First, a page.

The Aftermath of a Twister
One year ago last Tuesday, an EF1 tornado, ripped through North Minneapolis and the northern Twin Cities suburbs, damaging over 3,700 properties, displaced over 400 people, and injured 48 people.
The majority of those affected by the tornado had no homeowners insurance or were under-insured. As damaging as tornadoes can be in an average income area, they are even more harmful in an impoverished place because of recovery expenses.
The past 12 months have been busy with rebuilding properties, relocating families, returning children to schools, and reimbursing people for what they have lost. However, in spite of the city of Minneapolis’s best efforts, there are still complaints about how the recovery was handled. The major challenges were: how quickly aid was distributed, how the city handled sheltering tornado victims in overcrowded facilities, and the lack of communication between city officials and non-profits, and the tornado victims they are working to help.
This month, the City of Minneapolis received $2.8 million from the Federal Emergency Management Agency (FEMA), its first installment of disaster relief money. However, FEMA refused to give any individual assistance to tornado victims. This left relief aid efforts up to the city and non-profit organizations, which raised over $2 million together to help those in need.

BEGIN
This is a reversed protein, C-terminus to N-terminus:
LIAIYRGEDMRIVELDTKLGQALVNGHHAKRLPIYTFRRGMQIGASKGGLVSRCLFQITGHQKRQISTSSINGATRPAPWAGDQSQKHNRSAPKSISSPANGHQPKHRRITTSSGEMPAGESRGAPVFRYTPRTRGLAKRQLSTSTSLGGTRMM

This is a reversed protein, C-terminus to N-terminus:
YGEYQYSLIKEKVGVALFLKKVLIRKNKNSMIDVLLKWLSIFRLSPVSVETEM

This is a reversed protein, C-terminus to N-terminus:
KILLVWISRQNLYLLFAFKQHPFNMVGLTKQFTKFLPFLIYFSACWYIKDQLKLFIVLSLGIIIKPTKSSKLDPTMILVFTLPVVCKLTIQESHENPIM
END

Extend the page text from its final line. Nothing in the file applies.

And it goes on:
We live in an area where tornadoes can and often do occur. When there have been so many occasions that relief money from FEMA comes in too late, or only goes so far, it makes sense for the state to enhance its own emergency disaster relief financing. If the state partnered with non-profits in the community, they could establish sites that are better equipped to shelter people whose homes may be damaged or destroyed, and better communication lines for victims to reach relief organizations.
Meteorologists predict that every 40-50 years, tornadoes as powerful as EF4 will hit the Twin Cities metro area. The last time that happened was in 1965, when five tornadoes touched down in the Northwest suburbs of the Twin Cities. It is time for us to restructure our policies on how to cope with the aftermath of a tornado, and it’s in everyone’s best interest to do so quickly in order to avoid making the same mistakes as last year.